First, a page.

Published: 10:04 pm, Wed. Aug. 21st, 2019Updated: 9:09 pm
Climate change turns Arctic into strategic, economic hotspot
TASIILAQ, Greenland (AP) — From a helicopter, Greenland’s brilliant white ice and dark mountains make the desolation seem to go on forever. And the few people who live here — its whole population wouldn’t fill a football stadium — are poor, with a high rate of substance abuse and suicide.
One scientist called it the “end of the planet.”
When U.S. President Donald Trump floated the idea of buying Greenland, it was met with derision, seen as an awkward and inappropriate approach of an erstwhile ally.
But it might also be an Aladdin’s Cave of oil, natural gas and rare earth minerals just waiting to be tapped as the ice recedes.
The northern island and the rest of the Arctic aren’t just hotter due to global warming. As melting ice opens shipping lanes and reveals incredible riches, the region is seen as a new geopolitical and economic asset, with the U.S., Russia, China and others wanting in.
As global economic picture dims, solutions seem out of reach
WASHINGTON (AP) — As global leaders gather on two continents to take account of a darkening economic outlook, this is the picture they face:
Factories are slumping, many businesses are paralyzed, global growth is sputtering and the world’s two mightiest economies are in the grip of a dangerous trade war.
Barely a year after most of the world’s major countries were enjoying an unusual moment of shared prosperity, the global economy may be at risk of returning to the rut it tumbled into after the financial crisis of 2007-2009.
Worse, solutions seem far from obvious. Central banks can’t just slash interest rates. Rates are already ultra-low. And even if they did, the central banks would risk robbing themselves of the ammunition they would need later to fight a recession. What’s more, high government debts make it politically problematic to cut taxes or pour money into new bridges, roads and other public works projects.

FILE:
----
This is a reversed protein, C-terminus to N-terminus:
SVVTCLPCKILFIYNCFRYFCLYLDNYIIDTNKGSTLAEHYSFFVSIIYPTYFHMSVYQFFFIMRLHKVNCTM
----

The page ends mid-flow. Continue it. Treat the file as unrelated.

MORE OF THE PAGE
“Our tools for fighting recession are no doubt more limited (than) in the past,” said Karen Dynan, an economist at Harvard University’s Kennedy School.
Making a case to women: Trump female defenders go on offense
DES MOINES, Iowa (AP) — The Trump campaign has a message for its female supporters: It’s time to come out of hiding.
“There’s a lot of people that are fearful of expressing their support, and I want you ladies to know it’s OK to have felt that way, but we need to move past that or the Democrats win,” said Tana Goertz, a Trump campaign adviser, at an Iowa “Women for Trump” event on Thursday.
The Iowa event, held in the back room of a barbecue joint in a Des Moines suburb, was one of more than a dozen in battleground states nationwide as part of a push to make the president’s case on the economy and train volunteers.
The move is a recognition of the president’s persistent deficit with women — an issue that has the potential to sink his chances for reelection. Over the course of his presidency and across public opinion polls, women have been consistently less supportive of President Donald Trump than men have. Suburban women in particular rejected Republicans in the 2018 midterm by margins that set off alarms for the party and the president.
Trump himself called into a gathering of hundreds in Tampa, Florida, and insisted, to cheers: “We’re doing great with women, despite the fake news.”
Global worry over Amazon fires escalates; Bolsonaro defiant
RIO DE JANEIRO (AP) — Amid global concern about raging fires in the Amazon, Brazil’s government complained Thursday that it is being targeted in smear campaign by critics who contend President Jair Bolsonaro is not doing enough to curb widespread deforestation.
The threat to what some call “the lungs of the planet” has ignited a bitter dispute about who is to blame during the tenure of a leader who has described Brazil’s rainforest protections as an obstacle to economic development and who traded Twitter jabs on Thursday with France’s president over the fires.